These facts add up to an important conclusion for atheists. In many cases I've encountered, the life-altering power of religious experience is put forth as the first reason for belief in God. The people who have these experiences rationalize that no other power could have moved them so deeply. Yet this is an argument that assumes its own conclusion: people consider it as proof of their particular god because that is the only thing they have been taught to interpret it as. That is the conventional wisdom, the default interpretation, in our society. And since it's widely claimed that these epiphanies are experiences of God, people who have them naturally fall into believing and proclaiming that this is what they were, thus setting up the next generation of self-supporting circular interpretation.
In reality, the sense of rapture is like many other things: not a religious phenomenon, but simply a human phenomenon common to all people. If it were more widely known that believers of all sects have equally persuasive experiences of this kind - and if it were more widely known that atheists have them as well (yes, atheists also have moments of transcendent joy) - then we might develop a more realistic view of their cause.
Rather than leaping to interpret them as divine visitations, we should recognize them for what they are: natural products of human neural wiring. They emerge from the structure of the brain; they are precipitated by the right kinds of events, either internal or external; and when they occur simultaneously with the making of a decision that had been coalescing in the believer's mind, they're viewed as powerful confirmation of that decision and can inspire people to restructure their life around it. These experiences are real, yes, and they can certainly be meaningful, but they do not point to anything outside the self.
Popular Delusions VII: Alien Abduction
Back in August, in "Some Thoughts on Fermi's Paradox", I proposed some explanations for why there's no evidence of intelligent alien species. But I left out what seems like the most obvious explanation of all: they do exist, and they're already here.
This may well be the most popular answer. To judge by polls like this one from 2002, almost half of American adults believe that intelligent aliens have visited the Earth. (Ironically, The Onion actually gets this percentage right in its deadpan take.) And it's not just visiting Earth, either: the same poll shows that 20% of Americans - which is on the order of 60 million people - believe that some human beings have been abducted by aliens or have otherwise physically interacted with them. Even some fringe Christian groups believe in this, although they tend to believe that aliens are demonically aligned, if not demons themselves.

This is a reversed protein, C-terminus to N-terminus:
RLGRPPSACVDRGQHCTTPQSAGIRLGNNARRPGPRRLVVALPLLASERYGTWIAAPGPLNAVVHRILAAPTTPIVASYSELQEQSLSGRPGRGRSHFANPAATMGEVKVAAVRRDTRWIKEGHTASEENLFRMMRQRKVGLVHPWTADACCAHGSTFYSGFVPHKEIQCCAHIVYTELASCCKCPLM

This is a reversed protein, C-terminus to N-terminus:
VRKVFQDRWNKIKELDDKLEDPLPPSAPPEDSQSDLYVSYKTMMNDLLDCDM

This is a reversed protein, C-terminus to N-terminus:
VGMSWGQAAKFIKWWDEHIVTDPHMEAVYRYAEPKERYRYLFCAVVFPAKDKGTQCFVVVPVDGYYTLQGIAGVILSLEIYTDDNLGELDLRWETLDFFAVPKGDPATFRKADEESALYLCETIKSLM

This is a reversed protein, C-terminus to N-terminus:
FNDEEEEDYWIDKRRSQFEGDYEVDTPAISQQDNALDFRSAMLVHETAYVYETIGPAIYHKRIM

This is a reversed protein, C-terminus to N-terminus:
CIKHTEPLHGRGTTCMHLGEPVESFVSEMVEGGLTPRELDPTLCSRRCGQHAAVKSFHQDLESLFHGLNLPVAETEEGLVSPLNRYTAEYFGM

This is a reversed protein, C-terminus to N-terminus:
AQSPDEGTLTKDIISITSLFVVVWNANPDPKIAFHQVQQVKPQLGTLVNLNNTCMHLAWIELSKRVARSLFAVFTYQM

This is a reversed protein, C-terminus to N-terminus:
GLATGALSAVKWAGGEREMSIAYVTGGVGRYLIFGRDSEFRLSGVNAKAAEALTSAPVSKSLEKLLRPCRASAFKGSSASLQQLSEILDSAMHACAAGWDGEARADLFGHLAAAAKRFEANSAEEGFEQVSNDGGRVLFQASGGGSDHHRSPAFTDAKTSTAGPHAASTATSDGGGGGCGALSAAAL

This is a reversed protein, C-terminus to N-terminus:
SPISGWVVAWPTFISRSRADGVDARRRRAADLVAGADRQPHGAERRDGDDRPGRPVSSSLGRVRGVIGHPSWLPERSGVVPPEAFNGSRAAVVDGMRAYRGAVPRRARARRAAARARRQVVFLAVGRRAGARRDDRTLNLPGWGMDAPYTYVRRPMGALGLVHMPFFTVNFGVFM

I've written previously about sleep paralysis, which figures into many claims of hauntings and is probably at the root of most alien abduction claims as well. The common symptoms of sleep paralysis - inability to move, strong sensation of a menacing presence, mild hallucination - are perfect parallels to the usual elements of an abduction story.
To complete the tale, many alien abduction claimants undergo hypnosis to "remember" their experience. In reality, hypnosis makes a person highly suggestible and prone to confabulate. When primed with leading questions by the therapist, a subject under hypnosis is very likely to invent details which they later believe to be real memories. In fact, some studies have shown that abduction claimants are more likely than the general populace to concoct false memories. In this way, alien abduction becomes a self-sustaining phenomenon, as the stories and images in popular culture seed the abduction reports of the next generation of true believers.
What I've always wondered is, if aliens are really visiting Earth and abducting us, why is it so easy for people to find out about it? To judge by the accounts of abductees, it is extremely easy to recover the details of their experience under ordinary hypnotic regression. I would imagine that a race advanced enough for interstellar travel would either not care about concealing themselves, or would be able to hide their presence so effectively that we would be completely unable to detect them.
Even today we have drugs, such as scopolamine, that can block the formation of memories (it's often used by date rapists and other criminals, and in the past was given to mothers in labor), and as an added bonus, makes recipients highly cooperative and suggestible. Hypnosis is ineffective at helping a person recall what they did under the influence of this drug, because the memories are never stored in the first place. Wouldn't highly advanced aliens have something at least as effective as this?
And for that matter, why would they need to keep abducting us? Couldn't a species so advanced just abduct one human and then reverse-engineer our genome to run whatever experiments they wanted? And couldn't they come up with implants and sensors that could be read out remotely and wouldn't need repeated visits? (Don't aliens have Wi-Fi?)
Ultimately, alien abduction has simply become another modern-day religion, with advanced extraterrestrials taking the place of gods, angels and devils. Like latter-day prophets, some of them come to warn us of planetary catastrophe or guide us toward salvation. Others, like demons, come to torment and terrify us. Some true believers have created elaborate Manichean cosmologies where some aliens are good and others are evil. And, like all religions, these convoluted and fantastic claims are always advanced without a scrap of real evidence.
Other posts in this series: